Please use this identifier to cite or link to this item: http://buratest.brunel.ac.uk/handle/2438/12777
Title: Innate immune molecules in preterm birth and disease
Authors: Sotiriadis, Georgios
Advisors: Karteris, E
Keywords: Syrfactant Proteins;Pregnancy
Issue Date: 2016
Publisher: Brunel University London
Abstract: Preterm labour is one of the leading causes of perinatal mortality and morbidity. Most premature babies die before the age of five, and if they survive they face a high risk of disabilities and impairments. SP-A and SP-D are pattern recognition, innate immune molecules that are responsible for the maintenance of pulmonary immunity and surfactant homeostasis. They have been localised in the human reproductive tract and implicated in pregnancy and the initiation of labour. We hypothesised that SP-A and SP-D could play an active role in the activation of the myometrium and the timing of parturition. In this study we investigated the effects of the recombinant forms of SP-A and SP-D (rhSP-A and rhSP-D) on contractile events in the myometrium. We validated the expression of surfactant proteins A and D in the in vitro model of myometrium cell line, ULTR, using qPCR, immunofluorescence and ImageStream technology. We demonstrate that rhSP-A and rhSP-D treatments led to an increase in cell motility and had an effect on the contractile response of ULTR cells when grown on collagen matrices showing reduced surface area. We studied this effect further by measuring the expression of contraction-associated protein genes. rhSP-A and rhSP-D led to an increase in the expression of oxytocin receptor and connexin 43. We reported that both rhSP-A and rhSP-D induce the secretion of pro-inflammatory cytokines, such as IL-6 and IL-8. We also propose a new model for functional progesterone withdrawal showing a cross-talk between progesterone (including non-genomic effects) and SP-A. Emerging evidence has linked shredding of the uterine wall with ovarian cancer cases, suggestive of an interaction between myometrium and ovaries. We investigated the effects of rhSP-D in ovarian cancer in vitro using SKOV3 cells as a model. Conditioned media from ULTRs treated with rhSP-D resulted in growth arrest of SKOV3. We also demonstrated that rhSP-D led to a decrease in cell motility and cell proliferation in these cells. This was followed by an inhibition of the mTOR pathway activity. We expanded on our observations by measuring expression of SP-A and SP-D in human myometrial samples as well as the expression of SP-D in human ovaries. Collectively, this study presents novel interactions of SP-A and SP-D at both myometrial and ovarian level, rendering them key molecules for conditions such as preterm labour as well as implicating them as therapeutic targets for ovarian cancer.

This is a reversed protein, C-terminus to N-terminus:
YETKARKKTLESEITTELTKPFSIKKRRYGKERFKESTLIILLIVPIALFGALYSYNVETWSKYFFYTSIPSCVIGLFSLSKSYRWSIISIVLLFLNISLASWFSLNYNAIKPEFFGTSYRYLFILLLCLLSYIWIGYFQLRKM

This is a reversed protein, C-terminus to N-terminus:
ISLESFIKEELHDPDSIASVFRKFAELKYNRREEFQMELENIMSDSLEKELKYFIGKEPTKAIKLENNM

Description: This thesis was submitted for the award of Doctor of Philosophy and was awarded by Brunel University London
URI: http://bura.brunel.ac.uk/handle/2438/12777
Appears in Collections:Biological Sciences
Dept of Life Sciences Theses

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